I write five articles a week for Crosswalk (a publication with millions of viewers and subscribers). I also wrote modern-day Daniel (so Crosswalk fits the niche). Many of my articles get thousands and up to ten thousands of views per week.

Let's do a conservative estimate and say that I get about 10,000 views per week. From those viewers I may get:

- 1-2 book sales a week

- 3-5 new subscribers to my newsletter each week

Now keep in mind at the end of every article, I have a byline with my books hyperlinked.

In addition, writers will often ask those with larger newsletters for shout-outs. Sometimes authors will offer this for free out of the goodness of their hearts. Other times, they will charge you $100+ for an email blast to curated lists. So really ask them for the numbers: open rate and click rate.

If they have meager numbers, use your finances elsewhere, like Amazon ads.

Countdown Posts

Long before your launch day, you need to inform people of the date of your book release. Because they will forget.

About three months out from your launch, in every post, remind people of the date when your book will release. And starting two weeks out (or ten days away) have a countdown post every single day before your launch.

That way people can remember, "OK, five days until Den launches," "Four days until Den launches," etc.

People often need to see a post seven times before they remember it. So post frequently.

Launch Parties

Not every book requires a baby-shower-scale Launch Party, but you should do something to celebrate your book launching. This may look like doing a book signing at a local bookstore (be warned, they may ask for an ARC copy to review beforehand so plot out lots of time).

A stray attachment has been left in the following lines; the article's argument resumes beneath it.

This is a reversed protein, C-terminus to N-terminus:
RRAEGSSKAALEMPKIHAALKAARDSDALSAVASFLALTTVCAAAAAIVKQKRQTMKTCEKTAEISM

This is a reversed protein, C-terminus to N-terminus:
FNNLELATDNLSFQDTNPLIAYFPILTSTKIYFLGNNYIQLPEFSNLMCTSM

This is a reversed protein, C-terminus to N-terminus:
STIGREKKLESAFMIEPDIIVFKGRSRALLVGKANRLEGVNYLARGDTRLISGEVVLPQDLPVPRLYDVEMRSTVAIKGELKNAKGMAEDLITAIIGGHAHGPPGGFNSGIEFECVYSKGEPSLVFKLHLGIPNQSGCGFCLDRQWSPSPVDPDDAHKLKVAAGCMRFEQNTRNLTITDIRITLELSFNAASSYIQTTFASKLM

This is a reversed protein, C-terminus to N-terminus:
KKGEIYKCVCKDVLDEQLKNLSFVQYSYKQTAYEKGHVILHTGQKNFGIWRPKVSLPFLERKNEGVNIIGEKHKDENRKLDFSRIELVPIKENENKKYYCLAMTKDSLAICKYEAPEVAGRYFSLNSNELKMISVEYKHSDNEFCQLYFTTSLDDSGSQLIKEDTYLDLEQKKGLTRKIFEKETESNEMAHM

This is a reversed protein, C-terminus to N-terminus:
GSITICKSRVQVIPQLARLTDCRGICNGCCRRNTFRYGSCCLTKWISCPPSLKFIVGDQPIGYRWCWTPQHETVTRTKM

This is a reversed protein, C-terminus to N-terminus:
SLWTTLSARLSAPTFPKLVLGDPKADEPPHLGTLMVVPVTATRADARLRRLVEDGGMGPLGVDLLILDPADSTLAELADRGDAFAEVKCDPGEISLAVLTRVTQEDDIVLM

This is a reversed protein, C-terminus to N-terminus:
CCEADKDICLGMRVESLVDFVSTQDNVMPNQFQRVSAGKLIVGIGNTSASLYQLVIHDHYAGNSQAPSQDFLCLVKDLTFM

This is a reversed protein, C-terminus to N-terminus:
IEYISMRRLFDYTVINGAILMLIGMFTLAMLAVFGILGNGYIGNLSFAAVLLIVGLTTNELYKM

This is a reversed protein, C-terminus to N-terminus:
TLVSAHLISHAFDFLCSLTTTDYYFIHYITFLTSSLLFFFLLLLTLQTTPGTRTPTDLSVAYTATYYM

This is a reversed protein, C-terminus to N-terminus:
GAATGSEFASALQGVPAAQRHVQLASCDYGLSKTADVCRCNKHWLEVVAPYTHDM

Or maybe you book a party room at a local place and offer to sign books and hold a giveaway for those who attend.

No matter what you choose, have a backup plan. And have a virtual party as well as a physical one. I knew many authors who had a physical book launch planned, and then COVID hit.

Post-Launch

The fun doesn't stop once your book baby enters the world. You still have a great deal of marketing to do.

You have to:

- Ask launch team members and readers to post reviews (and do so with a great deal of zeal and fervor). This means anytime someone mentions they read your book, commenting on their post (or replying to their message) and asking them to put a review up. You would not believe how many reviews Amazon takes down.

- Enter your book into contests. Award-winning books get more publicity. Get prepared for rejection. Many, many authors enter these contests to end up on the shortlists.

- Do group promotions with other authors, sell your books at conferences and expos and local craft fairs, and continue to do author talks, book signings, and interviews to get more publicity for your new release.

- Get a move on that sequel or next book (if you have not already). Most publishers want to release the second installment within 6-12 months of the first release.

- Doing a huge social media push when your publisher offers a discount, including BookBub ads (near impossible to get, and cost hundreds of dollars), and listings on sites such as Fussy Librarian and My Book Cave (also costs money).

- And so much more!

In short, you can't simply post once or twice on Facebook an expect enormous sales.

For more ideas on how to market your book, check out my course at Serious Writer here.